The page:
Archive for the ‘behaviour’ tag
On a walk through this beach village, I came across this tree which for all appearances looked to be dead. Then, I noticed two little new bits of growth. One of them stood proudly out in the open and the other stood quietly behind the centre stage occupied by the other. It made me think of One being an extravert and the other being an introvert.
Appearances are deceiving for us most of the time. We see how people act and then we draw conclusions about the nature of those people. We don’t understand that an introvert could very likely find himself or herself in a career that requires them to be present in significant ways with coworkers and clients. Take two active and dynamic workers and beneath the behaviours one might be an introvert in spite of the behaviours. So how does one know?
In Jung’s model, introversion and extraversion are psychological modes of adaptation. In the former, the movement of energy is toward the inner world. In the latter, interest is directed toward the outer world. In one case the subject (inner reality) and in the other the object (outer reality) is of primary importance. Whether one is predominately introverted or extraverted – as opposed to what one is doing at any particular time – depends on the direction one’s energy naturally, and usually, flows. (Sharp, Jung Uncorked: Book One, 2008, p. 61)
Too much quiet, inner time wears an extravert’s system down. My wife is predominately an extravert. She is able to gain energy in interaction with others. I, on the other hand, find that too much time, or even too many people fatigue me. If I am to recharge, I need quiet, alone time. Then, I am able to connect with the subjective inner world, a world that was drowned out when I was behaving as though an extravert. For me, the opportunity to allow my thinking pattern, fantasy thinking, free reign finds me building an inner excitement. Whereas in a crowd, after a time, I feel overwhelmed with directed thinking and become quieter and quieter as I have worked too hard in an area that is not my natural state.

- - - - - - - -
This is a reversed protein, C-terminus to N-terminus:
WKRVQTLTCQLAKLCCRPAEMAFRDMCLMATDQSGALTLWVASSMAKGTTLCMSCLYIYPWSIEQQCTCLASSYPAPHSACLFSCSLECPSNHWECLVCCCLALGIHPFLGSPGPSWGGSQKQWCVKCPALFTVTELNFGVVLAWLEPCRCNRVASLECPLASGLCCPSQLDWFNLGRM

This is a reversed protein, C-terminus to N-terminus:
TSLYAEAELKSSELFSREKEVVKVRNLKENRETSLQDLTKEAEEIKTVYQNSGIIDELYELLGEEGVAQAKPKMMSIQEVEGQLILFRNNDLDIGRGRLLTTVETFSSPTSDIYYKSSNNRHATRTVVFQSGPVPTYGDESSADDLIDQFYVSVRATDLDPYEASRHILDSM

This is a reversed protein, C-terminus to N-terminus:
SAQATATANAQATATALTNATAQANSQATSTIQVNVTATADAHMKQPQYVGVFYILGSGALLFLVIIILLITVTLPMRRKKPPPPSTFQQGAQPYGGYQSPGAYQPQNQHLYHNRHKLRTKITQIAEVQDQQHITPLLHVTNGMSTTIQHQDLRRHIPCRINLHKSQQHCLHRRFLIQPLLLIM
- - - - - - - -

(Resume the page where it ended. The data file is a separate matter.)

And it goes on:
I am an introvert, but I do operate as an extravert whenever possible, for as long as possible. Anyone watching me when I am “present” and “engaged” actively would not hesitate to think that I am an extrovert. So much for behaviours being predictors of psychological typology.
While in Progreso, Yucatan, a small city on the northern coast, I came across this herd of goats with both a man and a woman acting as shephards. They were trying to move the goats to a small green area next to a trucking lot filled with trailers. The contrast with a modern world of sattelite televisions is amazing. Contrasts. It makes for good photos and it makes for drama. And, it makes for stress and conflict.
The contrast between our conscious self and our unconscious self is just as stark. Refusing to acknowledge the presence of the opposite, the constrast causes one untold grief. Denying the existence of the old ways in a modern world leads to an impovershment of both new and old ways. Denying the existence of one’s shadows and presences of archetypes as they present themselves to us through dreams, through our interactions and our behaviours results in psychic pain akin to psychosis.
We actually know that there is something wanting our attention, yet we refuse to acknowledge it out of fear. To acknowledge this “something” means us opening a can of worms, a Pandora’s Box. We know that things can never be the same once we go “there”. And fear tells us that it can only be worse. Well, in a way, it will be worse for the persona that we desperately cling to for personal meaning. Yet, as in the Pandora Box tale, opening the box has a great gift waiting for us.